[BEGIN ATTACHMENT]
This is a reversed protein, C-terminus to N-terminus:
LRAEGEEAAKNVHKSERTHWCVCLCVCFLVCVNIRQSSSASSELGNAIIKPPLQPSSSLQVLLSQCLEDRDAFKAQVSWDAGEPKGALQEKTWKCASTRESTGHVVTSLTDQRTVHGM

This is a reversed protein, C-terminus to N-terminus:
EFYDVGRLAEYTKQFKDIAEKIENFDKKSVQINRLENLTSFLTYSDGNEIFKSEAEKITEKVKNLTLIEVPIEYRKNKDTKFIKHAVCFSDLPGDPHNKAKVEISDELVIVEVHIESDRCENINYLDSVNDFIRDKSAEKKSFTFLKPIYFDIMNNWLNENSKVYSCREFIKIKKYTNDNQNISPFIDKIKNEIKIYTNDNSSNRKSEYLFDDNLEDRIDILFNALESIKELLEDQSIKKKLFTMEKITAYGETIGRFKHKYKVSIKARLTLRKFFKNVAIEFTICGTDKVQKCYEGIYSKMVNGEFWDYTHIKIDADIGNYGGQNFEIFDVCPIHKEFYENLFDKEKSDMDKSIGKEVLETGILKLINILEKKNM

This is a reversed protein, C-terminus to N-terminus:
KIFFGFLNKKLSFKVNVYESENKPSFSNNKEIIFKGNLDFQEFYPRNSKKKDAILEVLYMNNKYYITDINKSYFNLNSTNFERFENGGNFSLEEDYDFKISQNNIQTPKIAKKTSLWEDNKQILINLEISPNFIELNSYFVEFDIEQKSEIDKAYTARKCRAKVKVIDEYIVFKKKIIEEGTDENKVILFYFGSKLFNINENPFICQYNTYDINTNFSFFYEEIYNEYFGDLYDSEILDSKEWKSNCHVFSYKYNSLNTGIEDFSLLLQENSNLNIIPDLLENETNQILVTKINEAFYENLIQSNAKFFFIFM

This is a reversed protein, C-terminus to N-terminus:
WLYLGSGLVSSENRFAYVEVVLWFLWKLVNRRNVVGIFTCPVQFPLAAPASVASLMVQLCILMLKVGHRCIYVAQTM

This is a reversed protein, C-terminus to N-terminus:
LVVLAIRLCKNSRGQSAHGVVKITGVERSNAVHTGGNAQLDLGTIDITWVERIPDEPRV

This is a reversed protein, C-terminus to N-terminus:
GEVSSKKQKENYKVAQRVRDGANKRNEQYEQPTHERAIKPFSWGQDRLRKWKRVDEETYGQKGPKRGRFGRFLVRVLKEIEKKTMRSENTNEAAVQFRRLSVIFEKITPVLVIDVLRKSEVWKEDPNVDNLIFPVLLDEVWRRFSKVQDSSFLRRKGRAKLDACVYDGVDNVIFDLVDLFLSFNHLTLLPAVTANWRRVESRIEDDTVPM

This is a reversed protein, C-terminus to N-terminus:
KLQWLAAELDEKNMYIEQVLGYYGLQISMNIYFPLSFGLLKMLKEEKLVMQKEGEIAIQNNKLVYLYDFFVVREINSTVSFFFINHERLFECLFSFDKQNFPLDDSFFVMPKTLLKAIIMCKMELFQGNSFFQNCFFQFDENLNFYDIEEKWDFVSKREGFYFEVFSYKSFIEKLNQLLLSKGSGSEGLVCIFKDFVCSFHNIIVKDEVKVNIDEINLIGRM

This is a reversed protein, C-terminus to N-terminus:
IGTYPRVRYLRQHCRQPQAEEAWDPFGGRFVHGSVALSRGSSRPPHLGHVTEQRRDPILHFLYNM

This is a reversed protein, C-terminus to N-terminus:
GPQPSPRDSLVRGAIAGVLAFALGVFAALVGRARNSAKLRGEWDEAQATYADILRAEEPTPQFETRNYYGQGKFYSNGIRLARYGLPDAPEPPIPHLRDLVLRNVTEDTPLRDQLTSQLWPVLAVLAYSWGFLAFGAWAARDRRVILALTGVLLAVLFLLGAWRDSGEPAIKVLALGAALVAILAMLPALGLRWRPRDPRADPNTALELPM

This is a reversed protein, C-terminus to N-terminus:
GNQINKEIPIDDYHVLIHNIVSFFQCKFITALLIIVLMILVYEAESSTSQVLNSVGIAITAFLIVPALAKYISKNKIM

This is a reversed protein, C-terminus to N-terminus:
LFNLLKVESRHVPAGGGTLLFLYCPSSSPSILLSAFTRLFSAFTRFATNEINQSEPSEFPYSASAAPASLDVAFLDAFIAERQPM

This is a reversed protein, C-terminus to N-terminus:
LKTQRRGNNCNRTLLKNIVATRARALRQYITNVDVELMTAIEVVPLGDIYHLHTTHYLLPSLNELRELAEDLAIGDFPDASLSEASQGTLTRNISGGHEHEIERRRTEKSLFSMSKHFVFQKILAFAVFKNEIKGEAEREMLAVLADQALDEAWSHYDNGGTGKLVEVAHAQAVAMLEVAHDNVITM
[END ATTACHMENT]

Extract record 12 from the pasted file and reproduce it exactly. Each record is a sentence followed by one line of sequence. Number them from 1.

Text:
This is a reversed protein, C-terminus to N-terminus:
LKTQRRGNNCNRTLLKNIVATRARALRQYITNVDVELMTAIEVVPLGDIYHLHTTHYLLPSLNELRELAEDLAIGDFPDASLSEASQGTLTRNISGGHEHEIERRRTEKSLFSMSKHFVFQKILAFAVFKNEIKGEAEREMLAVLADQALDEAWSHYDNGGTGKLVEVAHAQAVAMLEVAHDNVITM